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East Hampton to begin enforcing rental registry law

East Hampton Town Hall in East Hampton,

East Hampton Town Hall in East Hampton, Feb. 26, 2016. Credit: Gordon M. Grant

East Hampton officials today will start their first week of enforcing the town’s new rental registry law that requires absentee landlords to provide certain information to the building department before advertising rentals or entering into a lease.

Town Supervisor Larry Cantwell, who said an estimated 6,000 properties are offered for rent each year in East Hampton, said in a telephone interview Friday that nearly 2,000 property owners have registered so far.

Rental registry applications became available through the building department on Feb. 1 but Cantwell said enforcement would not start until May 1 to give property owners a chance to familiarize themselves with the new law.

A series of workshops on the registry were held at Town Hall and brochures about the law and related local codes were mailed to East Hampton residents.

“We’re pleased that over 1,800 homeowners have registered — that’s a really good start to the program and we will begin enforcement efforts,” Cantwell said.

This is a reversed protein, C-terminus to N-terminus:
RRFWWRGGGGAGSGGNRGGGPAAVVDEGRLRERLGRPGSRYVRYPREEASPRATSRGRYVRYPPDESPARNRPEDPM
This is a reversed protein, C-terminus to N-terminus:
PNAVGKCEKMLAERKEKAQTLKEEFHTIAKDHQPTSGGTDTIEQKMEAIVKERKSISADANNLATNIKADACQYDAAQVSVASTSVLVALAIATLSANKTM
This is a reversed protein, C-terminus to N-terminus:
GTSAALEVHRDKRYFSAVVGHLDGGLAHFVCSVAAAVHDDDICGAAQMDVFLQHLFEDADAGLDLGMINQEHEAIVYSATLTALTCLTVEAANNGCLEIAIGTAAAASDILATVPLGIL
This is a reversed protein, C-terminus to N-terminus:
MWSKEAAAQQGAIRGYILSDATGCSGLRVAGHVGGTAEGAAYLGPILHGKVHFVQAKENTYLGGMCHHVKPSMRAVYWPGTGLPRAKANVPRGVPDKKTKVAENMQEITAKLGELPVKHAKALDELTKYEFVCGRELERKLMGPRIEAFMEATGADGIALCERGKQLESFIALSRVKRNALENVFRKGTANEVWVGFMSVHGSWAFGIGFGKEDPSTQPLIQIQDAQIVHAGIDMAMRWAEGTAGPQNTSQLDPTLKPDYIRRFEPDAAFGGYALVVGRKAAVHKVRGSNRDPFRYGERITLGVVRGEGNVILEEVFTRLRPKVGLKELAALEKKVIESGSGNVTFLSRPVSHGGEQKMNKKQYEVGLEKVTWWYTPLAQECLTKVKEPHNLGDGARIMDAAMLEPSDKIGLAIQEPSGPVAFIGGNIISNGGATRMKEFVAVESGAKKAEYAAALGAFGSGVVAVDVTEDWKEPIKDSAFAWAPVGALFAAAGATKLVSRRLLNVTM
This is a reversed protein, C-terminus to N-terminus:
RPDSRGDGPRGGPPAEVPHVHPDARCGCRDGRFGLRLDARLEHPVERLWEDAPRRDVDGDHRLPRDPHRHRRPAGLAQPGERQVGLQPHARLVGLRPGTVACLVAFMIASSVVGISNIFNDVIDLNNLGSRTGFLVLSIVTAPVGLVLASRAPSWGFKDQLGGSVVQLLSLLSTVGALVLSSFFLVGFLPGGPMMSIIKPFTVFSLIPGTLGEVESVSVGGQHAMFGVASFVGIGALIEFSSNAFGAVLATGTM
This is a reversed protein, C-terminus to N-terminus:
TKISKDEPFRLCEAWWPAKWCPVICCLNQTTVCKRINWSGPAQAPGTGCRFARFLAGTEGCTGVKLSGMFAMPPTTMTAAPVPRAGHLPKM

Cantwell would not reveal what enforcement methods will be used.

“I’m not going to discuss exactly what those are,” Cantwell said. “We said it will be enforced May 1 and we’ll certainly pursue that.”

Information to be filed with the town includes the number of bedrooms and number of occupants in a rental, but not the names of tenants. The law also requires disclosure of rental terms, with updates required when changes occur, and for landlords to fill out a safety check list for their property.

Registration requires a $100 fee for a registry number, which will be good for two years and will help officials track rentals. The number must be used in all ads and any property owners in violation of the registry law, or tenants who occupy unregistered premises, will be subject to prosecution.

Violators face fines of $3,000 to $15,000 and up to 6 months in jail or both. Violations can also be issued for every day a person does not register.

Problems with disruptive young summertime visitors who rent in popular vacation destinations such as Montauk led town board members to adopt the new law, which they hope will help prevent overcrowding and improve the safety of properties.

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